WWII Movies Highlighting Nonviolent Resistance Against the Nazis

Nonviolent Resistance against the Nazis
Nonviolent Resistance against the Nazis

Nonviolent Resistance against the Nazis
Nonviolent Resistance against the Nazis

Can nonviolence really make a strong lasting statement amidst gunfire and war violence? These WWII movies say “YES!”

Hardly does a year go by without showing a Hollywood film staged within the WWII-era. In fact, every year since the war ended, there always had been a movie which featured events regarding it, Hollywood or not. And that “tradition” would hardly change in the future. After all, resistance in face of strong evil always touches a tender cord in every one of us.

However, these WWII movies – in their quest to show the good in human nature and the ability to show off courage and sacrifice when needed – portray a rather narrow view of the Second World War.

Example, these WWII movies have almost always pointed German Nazis as the enemies forgetting that not all Germans during the said era, even including a number of Nazi soldiers, did not unanimously support Adolf Hitler’s acts and ideals. They also tend to set aside the resistance movements that sprung up from many European nations under the Nazi’s regime and most of all, that countering violence with violence was not the only way to challenge the Nazis, that some resistance had took form quietly and had left a strong footprint in history albeit silently, too.

Below are a number of WWII movies highlighting nonviolence resistance  against the Nazis. These are a rare occurrence in the film industry but they do provide the challenge and the other side of WWII history.

The Book Thief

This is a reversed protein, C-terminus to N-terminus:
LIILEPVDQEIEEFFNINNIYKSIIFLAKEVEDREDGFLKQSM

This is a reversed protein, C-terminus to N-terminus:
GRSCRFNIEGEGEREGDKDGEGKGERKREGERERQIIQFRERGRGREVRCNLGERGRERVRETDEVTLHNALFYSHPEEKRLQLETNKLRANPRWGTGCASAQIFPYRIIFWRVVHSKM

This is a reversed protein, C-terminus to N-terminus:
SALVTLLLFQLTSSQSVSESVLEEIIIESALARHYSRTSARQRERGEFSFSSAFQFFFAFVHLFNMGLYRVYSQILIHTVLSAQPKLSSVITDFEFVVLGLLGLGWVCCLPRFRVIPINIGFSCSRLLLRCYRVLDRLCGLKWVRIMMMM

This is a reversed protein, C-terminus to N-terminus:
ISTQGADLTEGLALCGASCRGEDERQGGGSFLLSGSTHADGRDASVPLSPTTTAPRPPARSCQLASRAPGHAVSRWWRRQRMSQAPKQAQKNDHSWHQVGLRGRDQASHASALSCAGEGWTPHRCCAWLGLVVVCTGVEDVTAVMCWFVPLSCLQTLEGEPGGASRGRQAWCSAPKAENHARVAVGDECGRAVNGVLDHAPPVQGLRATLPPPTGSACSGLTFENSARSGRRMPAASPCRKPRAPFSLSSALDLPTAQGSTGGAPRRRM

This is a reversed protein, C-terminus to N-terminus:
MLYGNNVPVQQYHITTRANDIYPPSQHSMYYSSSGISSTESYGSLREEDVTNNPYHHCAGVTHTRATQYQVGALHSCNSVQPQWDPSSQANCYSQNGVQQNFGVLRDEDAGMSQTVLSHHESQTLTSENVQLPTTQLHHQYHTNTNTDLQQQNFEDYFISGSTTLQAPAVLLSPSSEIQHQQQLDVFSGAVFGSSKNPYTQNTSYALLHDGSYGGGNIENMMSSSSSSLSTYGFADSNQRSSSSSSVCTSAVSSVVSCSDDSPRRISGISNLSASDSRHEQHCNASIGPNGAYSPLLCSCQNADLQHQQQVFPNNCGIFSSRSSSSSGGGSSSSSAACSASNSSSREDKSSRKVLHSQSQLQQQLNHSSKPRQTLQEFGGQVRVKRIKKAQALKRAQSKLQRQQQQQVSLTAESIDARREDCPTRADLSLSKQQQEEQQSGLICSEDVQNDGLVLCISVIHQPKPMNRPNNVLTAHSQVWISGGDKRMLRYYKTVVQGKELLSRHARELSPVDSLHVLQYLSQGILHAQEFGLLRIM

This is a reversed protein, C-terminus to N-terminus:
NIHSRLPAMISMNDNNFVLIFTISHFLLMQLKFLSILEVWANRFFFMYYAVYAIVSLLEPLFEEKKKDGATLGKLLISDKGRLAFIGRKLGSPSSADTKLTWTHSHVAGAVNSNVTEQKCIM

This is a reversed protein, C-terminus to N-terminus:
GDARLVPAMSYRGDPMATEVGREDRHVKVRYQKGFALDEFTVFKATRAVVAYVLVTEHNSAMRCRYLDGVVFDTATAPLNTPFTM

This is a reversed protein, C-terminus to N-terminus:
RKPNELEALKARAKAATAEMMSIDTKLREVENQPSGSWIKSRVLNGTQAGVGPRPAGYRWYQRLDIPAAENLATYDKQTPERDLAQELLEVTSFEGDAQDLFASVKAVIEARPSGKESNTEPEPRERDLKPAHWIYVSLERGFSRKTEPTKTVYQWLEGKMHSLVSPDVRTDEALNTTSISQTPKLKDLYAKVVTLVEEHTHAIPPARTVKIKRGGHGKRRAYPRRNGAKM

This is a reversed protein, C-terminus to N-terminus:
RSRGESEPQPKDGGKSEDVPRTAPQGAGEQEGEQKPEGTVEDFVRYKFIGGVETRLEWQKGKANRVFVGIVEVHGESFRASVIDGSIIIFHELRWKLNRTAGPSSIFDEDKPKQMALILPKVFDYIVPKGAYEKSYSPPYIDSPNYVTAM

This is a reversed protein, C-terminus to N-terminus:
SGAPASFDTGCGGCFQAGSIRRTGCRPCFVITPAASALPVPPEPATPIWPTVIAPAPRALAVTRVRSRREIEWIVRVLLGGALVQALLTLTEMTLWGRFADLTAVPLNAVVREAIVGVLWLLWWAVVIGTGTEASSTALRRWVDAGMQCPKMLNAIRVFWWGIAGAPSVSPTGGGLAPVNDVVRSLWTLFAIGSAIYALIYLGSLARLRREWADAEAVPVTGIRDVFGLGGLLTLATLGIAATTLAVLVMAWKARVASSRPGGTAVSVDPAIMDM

Though a pure work of fiction and based on a book of the same title authored by Markus Zusak, The Book Thief which was released November last year recounts the story of a young girl, Leisel, taken in by a middle-aged German couple as her real parents tormented for being communists. Her foster parents, despite looking like they wanted nothing but peace, safety and normalcy within their  family, took on a young Jewish refugee they housed under their stairs.

The movie revolved around the themes of finding solace within books, thus, the need to preserve literature, of love and about living life in the middle of  greatly difficult times. Most of all, it is a story of quiet resistance, something that challenges the idea that one needs to wage the “good” war to counter evil making it one of the rare WWII movies to tackle nonviolent resistance.

As The Book Thief is pure fictional in nature, while it shows a different side of fighting in WWII, it hardly makes a dent on the Second World War’s mainstream narrative which usually shows war being fought by with war as shown by the usual WWII movies  and overlooks the truth that nonviolent resistance did prevail and made an imprint throughout the war.


Rosenstrasse, a German WWII movie released in 2003, portrayed the Rosenstrasse protest in 1943 where non-Jewish German women silently disapproved the detainment of their Jewish husbands by holding a nonviolent protest in front of the building that held them. Their visible and very vocal opposition grew strong in the course of a week that Joseph Goebbels, along with Hitler’s approval, forcibly released the Jewish prisoners which numbered at about 2,000.